This is why I emphasise that when you sell your music before you get heard you have to sell yourself. Like a good business lunch, before you get the deal you will have to bond with the person, talk about the trivialities of the day and life and just then, when the atmosphere is pleasant you start talking about business. The reason is simple: no one will be interested to work and invest their money on someone they don’t like. As much as we follow objective social rules, we will always remain a little bit subjective.

Therefore forget that thought of being stuck in your house making music hoping that one day you will be discovered and you know why? Because WE ALL think that! And as you know, there are a limited number of vacancies to fill. Although someone might knock on your door, what if it doesn’t? In that case you will have to get out there, get your confidence up and make sure you won’t give up with the rejections.

By being stuck between the artistic and the corporate business world, the most interesting aspect I have noticed about our music industry is that musicians worry 100% about how good their music sound and 0% about how they will get to make unknown people hear their product.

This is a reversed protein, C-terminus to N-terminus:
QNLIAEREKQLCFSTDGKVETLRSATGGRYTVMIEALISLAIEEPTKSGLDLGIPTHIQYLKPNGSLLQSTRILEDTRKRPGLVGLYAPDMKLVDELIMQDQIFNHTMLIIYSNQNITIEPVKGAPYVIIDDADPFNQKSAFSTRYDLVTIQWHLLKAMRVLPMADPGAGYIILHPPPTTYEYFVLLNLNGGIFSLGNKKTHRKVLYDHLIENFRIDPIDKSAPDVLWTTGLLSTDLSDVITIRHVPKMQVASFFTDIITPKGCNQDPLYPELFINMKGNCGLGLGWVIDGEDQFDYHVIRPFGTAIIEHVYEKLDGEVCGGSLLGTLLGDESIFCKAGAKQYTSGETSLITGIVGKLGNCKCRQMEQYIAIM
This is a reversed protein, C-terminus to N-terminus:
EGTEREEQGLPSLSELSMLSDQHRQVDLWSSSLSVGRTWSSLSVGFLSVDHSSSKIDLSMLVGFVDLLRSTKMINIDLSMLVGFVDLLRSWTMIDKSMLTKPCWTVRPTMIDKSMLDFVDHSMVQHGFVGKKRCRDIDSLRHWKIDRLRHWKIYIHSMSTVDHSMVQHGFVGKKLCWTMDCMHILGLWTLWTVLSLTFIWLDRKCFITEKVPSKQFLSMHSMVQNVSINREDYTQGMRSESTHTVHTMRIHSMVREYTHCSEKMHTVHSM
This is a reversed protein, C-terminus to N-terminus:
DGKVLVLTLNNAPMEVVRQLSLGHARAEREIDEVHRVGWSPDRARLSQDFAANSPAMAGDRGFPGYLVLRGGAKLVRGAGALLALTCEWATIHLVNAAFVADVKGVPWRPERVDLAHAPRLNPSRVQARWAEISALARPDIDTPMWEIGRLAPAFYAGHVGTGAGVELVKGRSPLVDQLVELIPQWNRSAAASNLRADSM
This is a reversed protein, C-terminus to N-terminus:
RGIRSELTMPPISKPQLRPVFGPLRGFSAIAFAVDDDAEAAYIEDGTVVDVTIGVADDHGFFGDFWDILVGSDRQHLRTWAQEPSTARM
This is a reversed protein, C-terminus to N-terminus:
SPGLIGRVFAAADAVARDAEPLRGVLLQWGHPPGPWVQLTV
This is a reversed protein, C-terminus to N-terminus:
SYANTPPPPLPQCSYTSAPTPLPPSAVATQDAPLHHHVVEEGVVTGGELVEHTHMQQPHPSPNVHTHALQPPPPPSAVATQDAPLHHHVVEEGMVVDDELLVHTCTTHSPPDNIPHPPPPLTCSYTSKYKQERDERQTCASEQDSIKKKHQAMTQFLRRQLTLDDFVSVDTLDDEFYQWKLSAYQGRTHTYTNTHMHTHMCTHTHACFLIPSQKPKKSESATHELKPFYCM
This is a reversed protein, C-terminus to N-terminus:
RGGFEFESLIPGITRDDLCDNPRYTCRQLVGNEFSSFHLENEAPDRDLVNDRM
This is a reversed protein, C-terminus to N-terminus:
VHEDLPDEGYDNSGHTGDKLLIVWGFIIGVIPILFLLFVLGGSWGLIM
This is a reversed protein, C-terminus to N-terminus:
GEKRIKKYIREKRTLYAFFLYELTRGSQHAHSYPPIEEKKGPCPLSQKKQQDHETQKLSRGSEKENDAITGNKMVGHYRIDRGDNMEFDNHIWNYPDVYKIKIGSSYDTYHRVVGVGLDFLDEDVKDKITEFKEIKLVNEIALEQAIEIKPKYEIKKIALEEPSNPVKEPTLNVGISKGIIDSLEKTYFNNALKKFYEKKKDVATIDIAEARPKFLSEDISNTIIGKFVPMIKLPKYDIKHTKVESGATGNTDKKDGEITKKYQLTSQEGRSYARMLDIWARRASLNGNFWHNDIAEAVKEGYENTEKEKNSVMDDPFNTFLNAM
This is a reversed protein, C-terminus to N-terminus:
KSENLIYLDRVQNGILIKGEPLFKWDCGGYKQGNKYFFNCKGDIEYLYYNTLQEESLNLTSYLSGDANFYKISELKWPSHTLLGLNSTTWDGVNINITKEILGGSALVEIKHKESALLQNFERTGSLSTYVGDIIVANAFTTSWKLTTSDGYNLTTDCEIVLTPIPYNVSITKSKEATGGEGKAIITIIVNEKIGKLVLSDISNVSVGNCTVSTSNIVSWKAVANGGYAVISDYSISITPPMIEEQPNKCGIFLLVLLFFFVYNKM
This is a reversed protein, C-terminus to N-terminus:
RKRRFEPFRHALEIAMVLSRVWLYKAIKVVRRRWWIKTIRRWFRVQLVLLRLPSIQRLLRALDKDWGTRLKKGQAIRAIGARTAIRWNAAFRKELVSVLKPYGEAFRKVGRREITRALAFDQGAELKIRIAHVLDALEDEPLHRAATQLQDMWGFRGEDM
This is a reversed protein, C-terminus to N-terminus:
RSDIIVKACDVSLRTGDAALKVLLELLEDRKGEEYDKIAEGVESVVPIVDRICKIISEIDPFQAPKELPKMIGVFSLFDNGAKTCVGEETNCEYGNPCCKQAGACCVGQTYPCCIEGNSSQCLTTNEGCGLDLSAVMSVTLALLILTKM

As most of us cannot hire expensive promoters or find well known agents, major labels, etc we unfortunately have to become both in order to succeed.   

As you probably already noticed, I haven’t been saying your music but “your product” because this is who you are – a brand! You are a small company that is trying to sell or be hired for your “services” and as such, you have to act like one!

When you look at the market, when companies come up with something “revolutionary” usually they aren’t the first ones inventing it. This means that getting your music sold has very little to do with how good you are either.

Charles Goodyear was the inventor of the modern rubber. His work was so significant that even the brand Goodyear Tyres were named like that in honour to the rubber inventor. Despite of how important his work was to modern society he died nearly of starvation because he could never take a decent amount of profit out of his invention. He is known as a brilliant inventor and one of the worse business men in history.